Reality show Drop The Beat, conceived to oppose the perceived flak female DJs were receiving, drew its own heat when its pilot episode was launched on Facebook last Sunday.
It was criticized for a noticeable absence of female judges, questionable challenges and an overall lack of chemistry and entertainment value. As our writer pointed out in an op-ed piece last week, the show tries hard to inject its noble intentions into a one-dimensional format which resulted in a problematic concoction.
In response to our published piece and the public's mixed reception, the team behind Drop The Beat released a statement on their official Facebook page.
The team defended certain aspects of the show, especially the pilot's controversial main challenge, which tested each contestant on their ability to set up their equipment: "If a DJ doesn’t know how to even set up their own equipment, isn’t that a little bit of a sham? It’s as good as a guitarist not knowing how to connect the guitar to the amp but claims he is a rock god."
They added that the contestants had only "an average of 2 months experience" prior to the show, which lends a clearer narrative to the segment that isn't so much "female DJs prove they can do it too" than it is a back-to-basics test to weed out the fumbling amateurs. They also clarified that female DJs were invited to serve as judges on the show, but weren't available for the shoots.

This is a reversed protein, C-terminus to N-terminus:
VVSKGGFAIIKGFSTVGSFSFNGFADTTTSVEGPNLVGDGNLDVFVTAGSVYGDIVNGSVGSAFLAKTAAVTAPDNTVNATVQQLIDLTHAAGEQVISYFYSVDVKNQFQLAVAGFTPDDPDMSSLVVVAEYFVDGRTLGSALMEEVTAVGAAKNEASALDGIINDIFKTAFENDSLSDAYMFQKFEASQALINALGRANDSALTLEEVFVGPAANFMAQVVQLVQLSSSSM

They've also reassured that they understand the challenges female DJs have to face in a male-dominated industry — bringing up examples about how female DJs are often scrutinized based on their looks moreso than men at shows — and that the show is fundamentally all about embracing the art of the profession.
By allowing space for DJs who want to be taken seriously by the public through a public platform, they plan to "focus on the underdeveloped areas" in the industry.
In other words, Drop The Beat truly want to show, as clear as possible, that women are able to attain success as DJs largely based on their talent. Despite how obvious that may sound, baby steps are still vital, and despite a lackluster and awkward first episode, the team seems like they truly believe in what they're doing.
Judging from their willingness to listen to feedback, their earnestness may just manifest into something that's thoughtful, tasteful, and ultimately entertaining.
Read their full statement here:
Watch Episode 2 of Drop The Beat here: